This timely documentary explores the life and death of Mark Duggan, whose killing at the hands of London's Metropolitan Police sparked the London riots of 2011.
The Hard Stop
London's Metropolitan Police stopped Mark Duggan — a young, black, British man — early one morning in 2011. Minutes later Duggan was dead. His killing at the hands of the police sparked the now-infamous Tottenham riots and made headlines around the globe, but, as so often happens, the issue soon dropped from the news reports.
Picking up the story where the media left off, George Amponsah's documentary The Hard Stop brings it back to its roots in Duggan's neighbourhood, following his friends Marcus and Kurtis as they fight for justice while struggling against discrimination in their daily lives. Using the police inquiry into Mark's death as a backdrop, Amponsah challenges the prevailing spin on Duggan's death, focusing instead on those who were closest to the young man — black voices that are consistently marginalized.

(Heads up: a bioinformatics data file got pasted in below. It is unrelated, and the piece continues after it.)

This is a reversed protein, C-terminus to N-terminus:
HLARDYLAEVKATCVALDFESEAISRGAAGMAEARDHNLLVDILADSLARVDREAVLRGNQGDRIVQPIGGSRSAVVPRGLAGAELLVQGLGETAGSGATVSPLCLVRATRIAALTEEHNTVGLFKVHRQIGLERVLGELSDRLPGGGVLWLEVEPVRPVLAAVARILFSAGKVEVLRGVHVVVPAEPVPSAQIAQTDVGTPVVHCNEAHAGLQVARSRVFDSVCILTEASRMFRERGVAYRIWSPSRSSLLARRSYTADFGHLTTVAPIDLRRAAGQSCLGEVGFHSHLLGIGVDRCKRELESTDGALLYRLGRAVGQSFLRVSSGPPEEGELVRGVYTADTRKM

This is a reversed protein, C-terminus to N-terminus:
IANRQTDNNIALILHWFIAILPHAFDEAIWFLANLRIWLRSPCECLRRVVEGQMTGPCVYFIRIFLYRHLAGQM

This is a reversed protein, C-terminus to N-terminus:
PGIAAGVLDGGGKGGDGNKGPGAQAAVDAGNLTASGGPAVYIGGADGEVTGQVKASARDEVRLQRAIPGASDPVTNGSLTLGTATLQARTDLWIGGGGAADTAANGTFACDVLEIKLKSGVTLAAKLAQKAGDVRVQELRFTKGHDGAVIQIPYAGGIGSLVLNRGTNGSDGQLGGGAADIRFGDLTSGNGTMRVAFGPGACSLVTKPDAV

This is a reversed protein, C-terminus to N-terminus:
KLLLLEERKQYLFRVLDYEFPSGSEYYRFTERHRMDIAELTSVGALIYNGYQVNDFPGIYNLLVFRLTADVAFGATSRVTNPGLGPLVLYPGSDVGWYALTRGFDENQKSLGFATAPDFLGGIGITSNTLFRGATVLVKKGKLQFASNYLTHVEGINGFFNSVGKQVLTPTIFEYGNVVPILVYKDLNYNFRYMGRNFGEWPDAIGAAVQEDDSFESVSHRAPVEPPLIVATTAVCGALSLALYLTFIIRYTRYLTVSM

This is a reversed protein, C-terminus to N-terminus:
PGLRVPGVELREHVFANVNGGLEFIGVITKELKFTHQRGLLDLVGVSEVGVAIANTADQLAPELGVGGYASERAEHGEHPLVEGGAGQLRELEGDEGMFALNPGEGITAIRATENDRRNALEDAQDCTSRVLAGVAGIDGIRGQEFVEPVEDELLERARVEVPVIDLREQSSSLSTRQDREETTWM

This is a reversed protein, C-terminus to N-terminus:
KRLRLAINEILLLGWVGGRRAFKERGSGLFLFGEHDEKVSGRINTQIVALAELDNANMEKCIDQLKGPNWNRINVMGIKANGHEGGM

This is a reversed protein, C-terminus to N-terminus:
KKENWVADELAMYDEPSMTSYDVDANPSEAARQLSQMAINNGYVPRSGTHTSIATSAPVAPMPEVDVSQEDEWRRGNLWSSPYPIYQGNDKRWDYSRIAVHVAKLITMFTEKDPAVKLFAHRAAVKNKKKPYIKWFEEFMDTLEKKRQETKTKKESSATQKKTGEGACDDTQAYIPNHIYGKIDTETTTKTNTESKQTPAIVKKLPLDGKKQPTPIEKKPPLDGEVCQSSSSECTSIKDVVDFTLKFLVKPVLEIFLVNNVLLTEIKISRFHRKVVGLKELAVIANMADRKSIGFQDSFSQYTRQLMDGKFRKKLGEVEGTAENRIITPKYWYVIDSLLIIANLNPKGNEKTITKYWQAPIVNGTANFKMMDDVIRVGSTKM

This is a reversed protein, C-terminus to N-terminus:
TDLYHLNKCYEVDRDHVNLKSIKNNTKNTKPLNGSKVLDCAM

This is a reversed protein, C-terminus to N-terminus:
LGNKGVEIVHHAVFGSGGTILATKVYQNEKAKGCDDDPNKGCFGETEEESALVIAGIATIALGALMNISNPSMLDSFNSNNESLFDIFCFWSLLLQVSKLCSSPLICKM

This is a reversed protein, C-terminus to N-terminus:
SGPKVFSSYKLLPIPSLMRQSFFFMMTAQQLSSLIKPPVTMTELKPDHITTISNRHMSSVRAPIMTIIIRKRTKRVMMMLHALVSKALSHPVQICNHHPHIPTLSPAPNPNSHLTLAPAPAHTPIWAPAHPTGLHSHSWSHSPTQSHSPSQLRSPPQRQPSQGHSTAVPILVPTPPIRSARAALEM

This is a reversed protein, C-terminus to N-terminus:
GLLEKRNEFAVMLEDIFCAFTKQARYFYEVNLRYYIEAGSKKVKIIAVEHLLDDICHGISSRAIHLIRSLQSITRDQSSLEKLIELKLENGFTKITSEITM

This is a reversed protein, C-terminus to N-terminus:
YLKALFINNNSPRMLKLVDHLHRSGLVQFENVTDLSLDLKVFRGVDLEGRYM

An emerging talent in the documentary world, Amponsah has already shown himself to be a proficient chronicler of the African diasporic experience in Europe. His investment in North London's black community is evident here in his unprecedented level of access and in the poetically powerful way he captures the world Duggan knew. Instead of showing us a bleak concrete jungle, Amponsah brings a lyrical beauty to these streets, painting a very different picture than the one that's often seen on the evening news.
In the context of the carding practices of the Toronto police and the frequent shooting deaths of black people at the hands of police in Canada, the US, South America and Europe, The Hard Stop makes for timely, essential viewing.